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View Full Version : Coverup of Afghan mass grave?


food for thought
12-18-2008, 04:11 PM
Press TV
December 17, 2008

Human rights groups have called on US-led forces to secure a mass grave in northern Afghanistan that may contain evidence of a major war crime.

Dasht-e-Leili is allegedly the burial location of as many as 2,000 prisoners who surrendered to US Special Forces in November 2001 after the fall of the Taliban in the Afghan city of Kunduz. According to reports, US troops and allied Afghan groups had jailed the prisoners in cargo containers, where they suffocated, and then buried them at the site.


A human rights group discovered the grave in 2002 and has performed autopsies on some of the bodies. In July 2008, two large holes three meters (10 feet) deep were found at the site, which may have been dug in order to remove evidence.

The United Nations confirmed the earth disturbances following a McClatchy Newspapers report last week that said three new holes were dug at the site in November.

On Monday, the United Nations pledged to help Afghan authorities secure the site, but the international body does not have security forces in the war-torn country.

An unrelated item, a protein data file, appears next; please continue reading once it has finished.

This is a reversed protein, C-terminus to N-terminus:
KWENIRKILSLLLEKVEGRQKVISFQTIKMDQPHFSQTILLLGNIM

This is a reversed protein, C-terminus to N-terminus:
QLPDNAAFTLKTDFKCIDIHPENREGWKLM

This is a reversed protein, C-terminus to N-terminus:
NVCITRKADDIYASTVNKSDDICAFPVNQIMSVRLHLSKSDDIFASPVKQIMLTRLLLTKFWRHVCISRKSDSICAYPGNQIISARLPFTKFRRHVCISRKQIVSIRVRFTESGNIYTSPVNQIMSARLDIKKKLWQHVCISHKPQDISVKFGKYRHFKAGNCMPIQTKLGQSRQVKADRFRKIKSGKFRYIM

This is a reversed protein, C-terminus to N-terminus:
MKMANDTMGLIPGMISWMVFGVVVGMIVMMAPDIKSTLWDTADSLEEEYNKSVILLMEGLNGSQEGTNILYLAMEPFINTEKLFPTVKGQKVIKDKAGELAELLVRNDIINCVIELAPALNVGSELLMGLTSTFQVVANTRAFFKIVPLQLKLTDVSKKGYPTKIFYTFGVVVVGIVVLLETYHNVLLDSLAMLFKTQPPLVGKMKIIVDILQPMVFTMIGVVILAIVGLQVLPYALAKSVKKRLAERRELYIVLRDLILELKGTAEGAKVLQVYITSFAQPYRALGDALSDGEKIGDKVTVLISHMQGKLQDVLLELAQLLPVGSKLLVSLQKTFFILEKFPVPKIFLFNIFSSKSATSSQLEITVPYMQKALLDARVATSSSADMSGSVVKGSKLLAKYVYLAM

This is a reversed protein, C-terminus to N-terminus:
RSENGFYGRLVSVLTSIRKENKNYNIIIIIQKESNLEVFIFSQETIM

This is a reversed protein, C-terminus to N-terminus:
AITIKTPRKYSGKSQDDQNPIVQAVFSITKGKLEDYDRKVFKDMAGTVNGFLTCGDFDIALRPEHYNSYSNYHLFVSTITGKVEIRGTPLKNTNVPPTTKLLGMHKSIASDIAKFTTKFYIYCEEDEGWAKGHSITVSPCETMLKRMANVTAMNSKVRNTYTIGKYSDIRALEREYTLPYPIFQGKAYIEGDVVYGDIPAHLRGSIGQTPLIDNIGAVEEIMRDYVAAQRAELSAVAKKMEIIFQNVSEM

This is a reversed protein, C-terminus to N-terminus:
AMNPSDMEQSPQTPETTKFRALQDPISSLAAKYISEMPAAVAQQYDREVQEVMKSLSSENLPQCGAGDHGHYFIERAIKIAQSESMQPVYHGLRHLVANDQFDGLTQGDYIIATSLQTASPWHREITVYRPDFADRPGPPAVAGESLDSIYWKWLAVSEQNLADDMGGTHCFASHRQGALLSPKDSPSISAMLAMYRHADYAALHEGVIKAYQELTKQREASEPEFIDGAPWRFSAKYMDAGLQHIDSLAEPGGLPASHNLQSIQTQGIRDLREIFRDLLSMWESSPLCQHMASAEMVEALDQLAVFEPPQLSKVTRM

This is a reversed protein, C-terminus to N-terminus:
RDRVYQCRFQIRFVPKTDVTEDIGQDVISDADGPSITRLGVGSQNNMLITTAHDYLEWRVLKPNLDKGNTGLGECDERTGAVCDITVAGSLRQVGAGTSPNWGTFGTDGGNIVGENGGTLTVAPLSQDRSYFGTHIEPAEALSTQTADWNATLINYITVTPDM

Meanwhile, the deputy director of the US-based NGO Physicians for Human Rights (PHR), Susannah Sirkin, has said that the US and its NATO allies should immediately secure the site and post guards to protect it round the clock.

“Also, the US bears a minimum responsibility for ensuring the protection of prisoners who had been captured and imprisoned by its allies,” Sirkin asserted, adding, “We don’t know if American forces were at the site or present when these people died, but we do know that they were present during the surrender and the handover of the prisoners.”

Human rights groups have demanded that the US government provide a declassified analysis of the satellite imagery of the site from November 2001 to the present and make the images available to the Afghan government, the United Nations, and the US Congress.

A US-led invasion ousted the Taliban in 2001 and launched the so-called “war on terror” — which has brought more than 70,000 troops, mainly from the US, to Afghanistan.

Recently, US-led coalition forces have admitted that they are ‘far from victory in Afghanistan’.

The long-term occupation of Afghan territory by the US and its allies, their indisrciminate bombings and the resultant civilian casualties, and the lack of social and political reform have only exacerbated the situation in the war-ravaged country.

“Afghanistan” literally means “land of the sorrowful” or “land of the miserable” in the Persian language.

And after over 30 years of war, many say that Afghanistan truly has become the “land of the sorrowful”.